Before the Thanksgiving leftovers are out of the refrigerator and the foot blisters have healed from our Black Friday shopping marathon, we are faced with another potential holiday self-esteem bruiser. This one appears from the end of our very own driveway. Here they come…the Christmas cards. I admit I love to see them in my mailbox. I like to open them, catch up, and celebrate all that has happened in my friends’ lives during the past year. I even enjoy the whole process of sending my own card complete with my not-so-perfect family photo. The photo doesn’t include me, of course, but features the young people in my family who are thinner than I and worthy of photography.
But let’s be honest. Sometimes the holiday letters included inside the card make me feel inadequate. Am I the only one who feels that way? These Christmas letters have the power to crush my self-esteem easier than a nutcracker squeezes the guts out of a walnut shell. In these written holiday greetings the whole world seems to be moving on fast forward while I’m simply treading water. Everyone else is taking exotic vacations while I’m only carpooling. Other people’s kids win amazing awards and jaw dropping scholarships. My friends receive promotions and opportunities that seem to elude my family. What is wrong with me? Us?
In order to maintain just a little bit of self-dignity, I’ve decided that these Christmas letters are mainly overstated hype. They have become the reality TV shows of the holidays. I’ll bet these families employ publicists who put a positive spin on everything that happens in their lives
So as a public service to the world at large, I’ve decided to provide a translation to all the other folks who are feeling as inadequate as I am when they receive these inflated letters. Fellow losers unite, and begin taking notes here.
Here is what those Christmas letters really mean. I promise.
“John has accepted a new position with the largest corporation in America. He is excited about the growth potential there. Really means…
John has been unemployed for ten months this year and is now a Walmart Greeter. There is nowhere to go but up.
- “Our son was offered a full scholarship to several colleges. We are so proud of his accomplishments!” Really means… We are homeless and on food stamps. Since we are now penniless our “indigent” status qualifies him for full tuition at Anywhere University.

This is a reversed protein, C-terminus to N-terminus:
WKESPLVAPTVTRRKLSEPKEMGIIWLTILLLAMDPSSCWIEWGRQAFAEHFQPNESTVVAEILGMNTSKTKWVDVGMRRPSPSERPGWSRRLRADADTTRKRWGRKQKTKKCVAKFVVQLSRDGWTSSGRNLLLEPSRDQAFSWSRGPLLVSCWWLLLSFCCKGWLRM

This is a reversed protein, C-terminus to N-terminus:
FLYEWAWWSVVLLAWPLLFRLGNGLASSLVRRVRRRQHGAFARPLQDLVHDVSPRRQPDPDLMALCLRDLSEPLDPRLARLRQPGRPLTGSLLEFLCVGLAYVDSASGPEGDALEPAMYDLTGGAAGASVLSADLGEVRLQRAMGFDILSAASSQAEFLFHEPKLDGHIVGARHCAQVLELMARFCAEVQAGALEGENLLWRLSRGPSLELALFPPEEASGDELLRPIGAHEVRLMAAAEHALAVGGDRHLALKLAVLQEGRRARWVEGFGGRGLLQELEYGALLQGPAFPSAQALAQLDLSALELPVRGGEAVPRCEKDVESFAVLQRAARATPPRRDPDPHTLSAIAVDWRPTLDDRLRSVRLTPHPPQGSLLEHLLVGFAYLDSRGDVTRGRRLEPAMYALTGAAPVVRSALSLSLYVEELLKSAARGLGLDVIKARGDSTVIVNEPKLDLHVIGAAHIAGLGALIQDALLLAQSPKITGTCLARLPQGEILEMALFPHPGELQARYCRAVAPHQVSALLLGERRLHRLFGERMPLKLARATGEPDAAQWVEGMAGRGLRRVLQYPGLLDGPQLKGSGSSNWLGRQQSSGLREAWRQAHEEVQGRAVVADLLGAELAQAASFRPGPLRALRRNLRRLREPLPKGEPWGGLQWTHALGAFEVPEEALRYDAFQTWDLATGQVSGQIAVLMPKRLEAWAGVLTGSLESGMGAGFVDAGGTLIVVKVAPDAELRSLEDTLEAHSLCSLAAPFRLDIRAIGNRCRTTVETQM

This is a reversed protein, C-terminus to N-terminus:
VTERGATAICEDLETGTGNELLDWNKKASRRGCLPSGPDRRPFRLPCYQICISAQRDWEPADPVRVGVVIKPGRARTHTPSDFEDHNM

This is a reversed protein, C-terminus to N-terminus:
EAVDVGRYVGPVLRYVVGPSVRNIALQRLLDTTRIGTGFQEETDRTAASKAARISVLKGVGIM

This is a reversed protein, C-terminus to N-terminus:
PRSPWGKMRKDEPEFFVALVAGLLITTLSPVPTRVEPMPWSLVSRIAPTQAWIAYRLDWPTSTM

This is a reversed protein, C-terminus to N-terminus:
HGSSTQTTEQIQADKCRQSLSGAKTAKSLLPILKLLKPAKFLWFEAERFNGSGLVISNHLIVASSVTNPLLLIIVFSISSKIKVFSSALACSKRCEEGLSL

- “Susie, our sixteen-year-old, loves children and plans to pursue a career in which she can help them grow and develop into their full potential.” Really means…. Susie is pregnant out-of-wedlock and will be raising her child alone. She will be a teacher’s aide at a daycare center in exchange for free babysitting for her child. She will be working on her GED at night.
- “We decided to fulfill a lifelong dream and travel around the world. We’ve been to Paris, Switzerland, Australia, and Bermuda. We spent last week in Norway in a beautiful hotel made entirely of ice.” Really means… Hubby is a Wall Street tycoon accused of a Ponzi scheme. We are on the run burning up funds from our Swiss accounts before the authorities catch us and lock us away.
“We have relocated and have decided to finally embrace the technology era to communicate with our friends. Our current email address is email@example.com We have recently written a bestseller together. Really means…
We had to walk away from our home when the bank foreclosed. We are now living in our brother-in-law’s old car checking our email at the public library. If you want to know the location of every store open twenty-four hours a day with a restroom, we have the best-selling eBook on Amazon.com.
OK. There you have it…the real truth about those Christmas letters. Do you feel better now? I know I do. As a bonus I’ve given you the skills to write your own holiday letters this year. Go for it. I think I’ll make my oldest grandson Austin, a Rhodes Scholar and my oldest granddaughter Taylor, a future doctor. Kiley the middle one, will be in training for the next U.S. Olympic gymnastics team. Kaci has been offered a Disney sponsored sit-com in which she stars as a singer/songwriter/dancer and Max the six-year-old is a consultant for Wii game designers. That’s my story and I’m sticking to it.